The United States tops the list of dream destinations for prospective business school students. But depending on the result of the US Election on November 3rd, it’s hard to know which version of the future students may be met with.
Over 50 US business school deans signed a historic open letter demanding changes to Trump’s immigration policy. Could a Biden win bring more positive change?
We explore what each administration could mean for internationals in the US, job opportunities, and the value of your business school degree.
The reputation of US business schools draws in international students from around the world. But in recent years, their reputation for welcoming internationals has been damaged, and the election result could impact how the US is perceived around the world.
Since Trump’s election in 2016, international diversity at US business schools has taken a hit. International applications to US schools fell 6.6% between 2017 and 2018, and a further 13.7% in 2019, according to the Graduate Management Admission Council (GMAC).
One reason could be Trump’s sustained attacks on international visas. Trump most recently proposed a time limit on the F1 Visa (the student visa), which limits flexibility for international students and could even block the prospect of studying in the first place for students from certain countries.
“Internationally, that creates a sentiment that immigrants aren't welcome in the US,” says Geoff Basye, global public relations director at GMAC. In a survey of Chinese and Indian candidates, over half said the current US political environment prevents them from applying to US schools.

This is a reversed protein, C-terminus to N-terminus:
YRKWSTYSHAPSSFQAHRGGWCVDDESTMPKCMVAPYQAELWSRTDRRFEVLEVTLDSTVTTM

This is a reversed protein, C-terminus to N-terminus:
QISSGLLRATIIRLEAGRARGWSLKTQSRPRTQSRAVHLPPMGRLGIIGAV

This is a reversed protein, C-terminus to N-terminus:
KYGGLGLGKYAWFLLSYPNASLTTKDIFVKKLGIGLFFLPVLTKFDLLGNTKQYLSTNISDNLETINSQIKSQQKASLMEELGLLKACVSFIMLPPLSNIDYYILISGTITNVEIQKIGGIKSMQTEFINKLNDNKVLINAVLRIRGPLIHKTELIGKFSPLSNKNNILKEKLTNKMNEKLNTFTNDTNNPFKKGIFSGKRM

The declining popularity of US schools is leading to increasing numbers of candidates applying to schools in Europe and Asia, which could cause serious financial damage to US schools.
“[Internationals] are typically full fee paying students and they have made up for a domestic market that hasn’t really been growing,” explains Tim Westerbeck, president of higher education consulting firm Eduvantis.
The hope is that a Biden victory on November 3rd could repair some of the damage. Biden has vocally criticized Trump’s approach to immigration and visas, in the past labelling them as “racist”.
“A Biden victory should be a welcome result for international candidates, as immigration restrictions should be eased and visas, particularly after graduation, may be more accessible,” says Scott Edinburgh, admissions consultant and CEO of Personal MBA Coach.
But international diversity in the classroom won't be restored instantly. It could also take years to change the way the US is perceived, and even then, numbers are unlikely to return to normal.
“International students aren’t just going to leave the schools they’re enrolled in just to come to the United States. There have been relationships formed, market patterns established, and I don’t think it’s as easy to recover as some people might think,” Tim emphasizes.
Coronavirus is already impacting employment opportunities post-business school. Business education is a counter cyclical industry—when the economy is strong people tend to stay in the workforce; when it’s weak more people go to business school to upskill, network, and stand a better chance of enhancing their career.
For both administrations, the pressure is on to build economic recovery, in order to guarantee jobs and restore faith in post-MBA employment opportunities.
For those internationals who still enrol at US schools, landing a job afterwards remains a challenge. Earlier this year, Trump temporarily suspended the issuing of any new H-1B work visas for foreign workers looking for work in the United States, until the end of 2020.
That suspension extended to L visas too. The L-1 visa was an alternative to the H-1B Visa that allowed migrants to be employed for a US company with global operations and return to work for the firm in the US.
Restrictions in place around work visas are only half of the problem. If a weak economy translates into an infertile jobs market, there could be high barriers in place for business school graduates.
According to Moody’s, the economic outlook is weakest under a scenario in which Trump and the Republican Party sweep Congress. ‘The economy is expected to create 11.2 million jobs during Trump’s second term as president, and it is not until the first half of 2024 that the economy returns to full employment,’ the report says.